Historic Street Names in Los Angeles

Getting close to deploying historicstreets.la covering in map and text the changes in streets and street names in Los Angeles. This is a side project related to Croatian Run Restaurants in Los Angeles that I thought I could knock out in a month or two. Surprise: closer to a year. But an interesting learning experience. I had to learn way more JavaScript that I wanted to. And the project expanded. Even took a class at El Camino Community College.

Easy GUI for Ruby on a Mac [draft]

More adventures in Ruby. With lots of help from folks on the Ruby Forum and others I got my basic photo renaming, geocoding, and create a jpg for each movie (for import into Aperture Ruby script working.

But I have several file locations and files to select as well as numerous options which requires manually editing the script. This is fine while creating the script, but not good for continued use. So a GUI is needed. My limited experience (OK one program) with AppleScript Xcode sent me down that path. But RubyCocoa isn’t as complete as for AppleScript. Appears I would need some Cocoa which to me looks like another language. Also tempting to wait for Leopard to see if Ruby is better supported. But I want this to work now and when Leopard comes out, I’ll be unable to work on it until next year. Didn’t want to wait six months to pick this back up again.

Then searching on Ruby GUI brought up numerous platform independent GUIs. Since Ruby fits this description I quickly looked at these, both the websites and discussion groups (via Google). On the list in no particular order are Ruby Tk, wxRuby, Qt, FXRuby, Gtk+. The discussion group and blog commented are the usual “best thing since (take your choice” to “who would ever use this app?” and “is this still supported?” I tried to install some of them. Should I use the binary, or Fink, or gem or? You newbies understand the problem.” Confusion. Plus dependencies. And is it getting installed with the 1.8.2 version that comes with Tiger or the 1.8.6 version that I installed How?. Reinstalling dependencies, gems, binaries to try to get errors to please go away, I want to try this solution. Some I could install, some I couldn’t. Some looked like Windows. And none “easy” to use. In the end, since I wanted a Mac usable solution, I abandoned this path.

Back to Mac: Platypus and CocoaDialog came into my consciousness. Took me a bit to figure out all Platypus did was put and application wrapper around the script. Not fair to say “all” as that will prove useful. But I assumed it would do more–my fault not the program. Then CocoaDialog. Produces one line dialog boxes. But I wanted more.

Pashua reappeared via this tutorial for Perl. I had dabbled with this for my AppleScript app years ago. But since XCode handled it well and I wanted to try XCode I didn’t use it. Although seemingly little known, Pashua has been around a while, still being developed, well documented, and the developer responds quickly to queries. And the developer has provided sample Ruby scripts and a file which links Ruby to the Perl program; this was enough to get me to dive in.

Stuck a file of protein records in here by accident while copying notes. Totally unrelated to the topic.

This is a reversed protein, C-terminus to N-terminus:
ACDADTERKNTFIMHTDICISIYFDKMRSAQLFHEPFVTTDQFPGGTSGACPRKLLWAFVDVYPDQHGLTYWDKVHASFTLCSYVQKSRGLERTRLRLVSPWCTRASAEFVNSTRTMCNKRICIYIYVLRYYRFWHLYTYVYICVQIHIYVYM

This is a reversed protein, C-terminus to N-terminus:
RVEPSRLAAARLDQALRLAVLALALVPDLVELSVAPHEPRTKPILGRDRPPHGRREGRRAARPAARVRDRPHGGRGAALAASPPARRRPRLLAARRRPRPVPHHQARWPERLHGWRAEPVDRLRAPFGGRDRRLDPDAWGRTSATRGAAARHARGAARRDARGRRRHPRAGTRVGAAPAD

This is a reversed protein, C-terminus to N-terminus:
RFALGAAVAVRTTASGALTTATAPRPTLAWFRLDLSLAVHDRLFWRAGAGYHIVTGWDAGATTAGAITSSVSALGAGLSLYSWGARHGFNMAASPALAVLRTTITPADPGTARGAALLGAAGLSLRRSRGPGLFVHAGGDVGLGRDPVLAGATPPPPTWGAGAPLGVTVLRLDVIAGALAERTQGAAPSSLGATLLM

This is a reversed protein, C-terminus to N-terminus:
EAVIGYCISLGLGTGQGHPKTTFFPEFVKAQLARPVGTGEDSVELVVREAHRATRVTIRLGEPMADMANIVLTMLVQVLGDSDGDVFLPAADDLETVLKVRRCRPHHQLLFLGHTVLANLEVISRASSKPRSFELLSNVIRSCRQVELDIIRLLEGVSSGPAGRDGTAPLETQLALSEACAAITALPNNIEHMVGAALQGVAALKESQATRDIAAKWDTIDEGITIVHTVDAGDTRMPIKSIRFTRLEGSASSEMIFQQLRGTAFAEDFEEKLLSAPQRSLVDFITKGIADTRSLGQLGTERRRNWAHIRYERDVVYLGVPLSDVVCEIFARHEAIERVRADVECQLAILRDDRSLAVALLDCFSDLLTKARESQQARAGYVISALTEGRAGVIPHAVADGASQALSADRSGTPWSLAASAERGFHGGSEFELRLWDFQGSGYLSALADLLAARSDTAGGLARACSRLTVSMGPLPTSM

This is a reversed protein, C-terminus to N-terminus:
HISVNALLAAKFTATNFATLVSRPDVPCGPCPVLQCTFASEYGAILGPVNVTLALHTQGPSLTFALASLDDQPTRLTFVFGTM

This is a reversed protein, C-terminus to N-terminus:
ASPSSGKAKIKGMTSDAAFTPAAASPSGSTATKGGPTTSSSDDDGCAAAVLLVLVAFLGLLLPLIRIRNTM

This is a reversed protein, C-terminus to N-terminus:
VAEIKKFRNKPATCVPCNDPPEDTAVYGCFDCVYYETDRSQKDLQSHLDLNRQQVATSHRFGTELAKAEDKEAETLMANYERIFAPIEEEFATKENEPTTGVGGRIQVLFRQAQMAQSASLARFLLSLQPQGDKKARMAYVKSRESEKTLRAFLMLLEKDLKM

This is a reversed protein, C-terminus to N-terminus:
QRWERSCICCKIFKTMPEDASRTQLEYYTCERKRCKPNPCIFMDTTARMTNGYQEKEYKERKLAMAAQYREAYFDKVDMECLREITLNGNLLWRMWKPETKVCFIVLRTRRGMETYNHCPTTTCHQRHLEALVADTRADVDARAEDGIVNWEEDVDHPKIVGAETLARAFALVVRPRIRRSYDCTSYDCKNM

What I ended up with:

Mac and Ruby (as of Tiger, OS X 10.4.10)

Trying to keep track of the pieces of Ruby on a Mac.

Version: Tiger has one version installed. Most people recommending upgrading (or installing) 1.8.6
Installation methods. Packages, manually (building, etc via UNIX); and by svn, gem, Fink, ports–these last four need to be installed before they can be used (not sure, maybe ports is part of the Tiger UNIX). Fink and port, both have Mac GUI programs for their use.
Add-ons: Many are part of the base Ruby installation, but need to be “required” and/or “included.” And both required and included, but using different names (e.g., require ‘fileutils’, include FileUtils)

Mac specific add-ons: rb-appscript, RubyOSA, RubyCocoa
RubyCocoa is a bridge between the Ruby and the Objective-C languages, allowing you to manipulate Objective-C objects from Ruby, and vice-versa. RubyCocoa Also allows Ruby scripts to be used in XCode projects. Sansonetti and 5 others

rb-appscript and RubyOSA allow Ruby to use AppleScript (or the underlying technology of AppleScript–OSA)
rb-appscript — Ruby appscript (rb-appscript) is a port of the robust, mature Python appscript (py-appscript) bridge; and seems mature and well supported by Hamish Sanderson (HAS). rb-appscript

RubyOSA — is a bridge from the Ruby language to the Apple Event Manager. The Apple Event Manger allows applications to send and receive messages, or Apple events as they are called, to and from applications that support scripting. (description copied, but I think it functions like rb-appscript). Is RubyOSA going to be installed with Leopard? Laurent Sansonetti is the lead, lsansonetti@apple.com but he’s in Paris LRZ with Mike Naberezny .


No not a new girl friend. For most of you non-geeks out there Ruby is a scripting language and I want to use it for managing some of my photos and GPS data. Ruby is relatively new and has many characteristics of the older and more common Python and Perl. I decided to jump in after getting frustrated with AppleScript which I’ve dabbled for years. Matt Newburg’s switching may have finally pushed me into Ruby.

I started with Pine’s book which is a bit basic for me, but it sucked me in. Then onto Pickaxe (nickname for the “standard” reference book for Ruby), but it’s a bit terse for me. so following recommendations on the web, I got Black’s Ruby for Rails. And the recommendations were right. In spite of the Rails’ focus, the level of description is good for a non-computer expert. But it’s also showed me that I bit off quite a bit.